1. We’ve just handed out a massive contract to Mesut Ozil so it would make sense to get someone who knows him and who he likes. I’m not saying it’s as simple as that but it has to figure largely in the equation. At this point, I think we could do a lot worse than Low. Even if he is a gamble, it’s a gamble that could pay off spectacularly (or the opposite, but humor me here) because nobody really knows how good he will be at it. He could fail but he could also be great! It’s true he and Klinsy (mostly Low though) worked wonders with Germany; I particularly enjoyed the piece about how the players were barracked away from their friends in Brazil to avoid cliques forming, cellphones were outlawed at mealtimes, and the camp was so far away from civilization nobody had the time to go party on the beach. More than that, he orchestrated what has been consistently the best team in world football and while the standard of competition is certainly not the same, nor is the volume of games, it’s still an accomplishment worth applauding and he did win the World Cup (with Mesut Ozil in the team!). Maybe I’m talking myself into it. Strangely Low’s reputation has always been higher outside of Germany than among the Mannschaft supporters, but given the results it’s hard to think they’d have too much to complain about. What I’m saying is I don’t doubt his ability, he’s got too much good work to show to be a pretender. I wonder though if he has the stomach for the every day hurly -burly of it, the twice/thrice weekly pressers, the constant media noise, the generalized frenzy of the PL… I think that’s where he might sniff and turn his nose up at the whole thing. And I wouldn’t really blame him.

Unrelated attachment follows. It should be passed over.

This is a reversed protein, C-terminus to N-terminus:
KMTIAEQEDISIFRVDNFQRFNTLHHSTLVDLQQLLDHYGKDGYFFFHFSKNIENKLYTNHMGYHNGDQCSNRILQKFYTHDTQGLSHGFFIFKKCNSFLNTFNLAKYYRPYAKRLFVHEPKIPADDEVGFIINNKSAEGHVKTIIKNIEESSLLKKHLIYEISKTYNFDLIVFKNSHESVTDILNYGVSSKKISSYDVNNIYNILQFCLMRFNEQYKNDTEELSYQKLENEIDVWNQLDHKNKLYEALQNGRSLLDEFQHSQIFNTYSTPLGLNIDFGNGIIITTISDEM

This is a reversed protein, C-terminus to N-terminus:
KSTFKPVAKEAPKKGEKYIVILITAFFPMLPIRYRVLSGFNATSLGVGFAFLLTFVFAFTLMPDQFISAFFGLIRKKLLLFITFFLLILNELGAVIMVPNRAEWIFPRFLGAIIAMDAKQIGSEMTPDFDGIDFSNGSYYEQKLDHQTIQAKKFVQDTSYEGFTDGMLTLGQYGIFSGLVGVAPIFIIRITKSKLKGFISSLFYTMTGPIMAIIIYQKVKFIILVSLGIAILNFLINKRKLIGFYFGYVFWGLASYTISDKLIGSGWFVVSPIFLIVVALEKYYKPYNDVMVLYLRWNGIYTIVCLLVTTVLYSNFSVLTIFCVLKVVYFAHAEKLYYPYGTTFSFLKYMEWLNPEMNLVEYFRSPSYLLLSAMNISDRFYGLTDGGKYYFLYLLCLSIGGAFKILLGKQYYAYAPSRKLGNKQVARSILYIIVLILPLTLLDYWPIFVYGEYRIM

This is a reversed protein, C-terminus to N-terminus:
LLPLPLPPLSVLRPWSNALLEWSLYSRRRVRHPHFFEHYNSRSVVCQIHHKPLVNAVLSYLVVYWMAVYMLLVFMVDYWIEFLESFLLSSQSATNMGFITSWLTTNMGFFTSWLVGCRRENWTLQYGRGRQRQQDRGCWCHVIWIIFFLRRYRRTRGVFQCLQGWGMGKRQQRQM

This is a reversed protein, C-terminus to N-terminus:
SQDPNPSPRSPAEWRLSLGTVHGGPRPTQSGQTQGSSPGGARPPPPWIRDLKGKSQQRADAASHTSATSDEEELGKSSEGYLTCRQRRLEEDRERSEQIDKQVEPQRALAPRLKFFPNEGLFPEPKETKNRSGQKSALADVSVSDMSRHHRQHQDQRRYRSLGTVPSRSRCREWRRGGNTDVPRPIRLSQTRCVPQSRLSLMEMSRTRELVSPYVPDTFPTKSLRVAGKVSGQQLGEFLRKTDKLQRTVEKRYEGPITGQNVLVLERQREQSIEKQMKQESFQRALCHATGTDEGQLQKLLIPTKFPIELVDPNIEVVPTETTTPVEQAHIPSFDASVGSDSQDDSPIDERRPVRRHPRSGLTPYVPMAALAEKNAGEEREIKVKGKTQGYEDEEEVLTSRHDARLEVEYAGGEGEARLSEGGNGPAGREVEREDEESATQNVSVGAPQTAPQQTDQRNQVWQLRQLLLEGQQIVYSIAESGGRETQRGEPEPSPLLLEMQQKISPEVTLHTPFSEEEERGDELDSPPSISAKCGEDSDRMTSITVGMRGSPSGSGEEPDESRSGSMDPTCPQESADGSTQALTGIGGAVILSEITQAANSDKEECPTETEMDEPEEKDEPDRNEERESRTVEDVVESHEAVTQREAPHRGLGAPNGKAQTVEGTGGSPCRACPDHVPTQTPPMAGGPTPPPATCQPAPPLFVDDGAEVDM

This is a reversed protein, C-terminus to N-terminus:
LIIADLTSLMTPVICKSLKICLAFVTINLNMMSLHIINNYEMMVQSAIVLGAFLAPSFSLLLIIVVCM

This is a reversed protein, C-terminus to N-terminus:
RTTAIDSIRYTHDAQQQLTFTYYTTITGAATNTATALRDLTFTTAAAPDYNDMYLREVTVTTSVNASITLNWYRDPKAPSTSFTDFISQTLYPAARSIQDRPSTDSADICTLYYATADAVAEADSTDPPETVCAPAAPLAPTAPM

1. I’m sure Low might do well, for the reasons you’ve given, and Tim will have far more info at his disposal than I do. But personally, I’d like to see a hungry, successful club coach who wants to scrap with the other big boys, a la Jardim, or someone of that ilk. If somehow Allegri wanted to come, b/c of his competitive spirit, and a boatload of cash, he’d be perfect too.

  6. Dark days ahead. We have some young talent but not enough. And we don’t have the spending power to go and fill all the gaps through the market. It will take a while to restock the pond (academy) and create a new core. We’re looking at regular 6th, 7th place finishes for the next 2-3 years until Sven can create a steady flow of young talent into the club and up into the first team.

    I don’t know why anyone would laugh at Spurs. They did better than we ever would have against a great team.

    1. All that praise in the media for Poch and the Spurlings and still nothing to show for it. If it was Arsenal they’d have to hear about Trophy Drought after every single god-blessed fixture, but they’re Spurs and people think it’s great that they try hard and stuff and don’t lose by too much.

    2. “I don’t know why anyone would laugh at Spurs”

      Because it’s funny. They were singing and “dreaming” just before Higuain put the ball in the net.

  7. I think you’re right about a lot of stuff JB but I doubt we’ll see that much squad turnover this summer after all the sales we’ve just made. Players are under contract, they will stay, and I think Wilshere will too, It will be turbulent enough just getting a new manager on board. I do think we need to buy a central midfielder and I would go all out for Thiago Alcantara, who probably is not for sale and probably is not interested in coming to Arsenal of all places, but that’s who I would try first. Pipe dream! But yeah, that’s the type we require, a game controller and tempo setter in the center of the park. Maybe Mardrid will cast off Kroos or Modric? I can dream. Maybe Tim has some more realistic suggestions. I’ve heard Julian Weigl’s name a lot and if we get Low, that could be one way we look especially with Mislintat’s connections.

    1. I think we’ll see a CB and a CM come in. Per is out, Kos is struggling. Mustafi needs another presence next to him, and Holding, Chambers and Mavropanos are too young.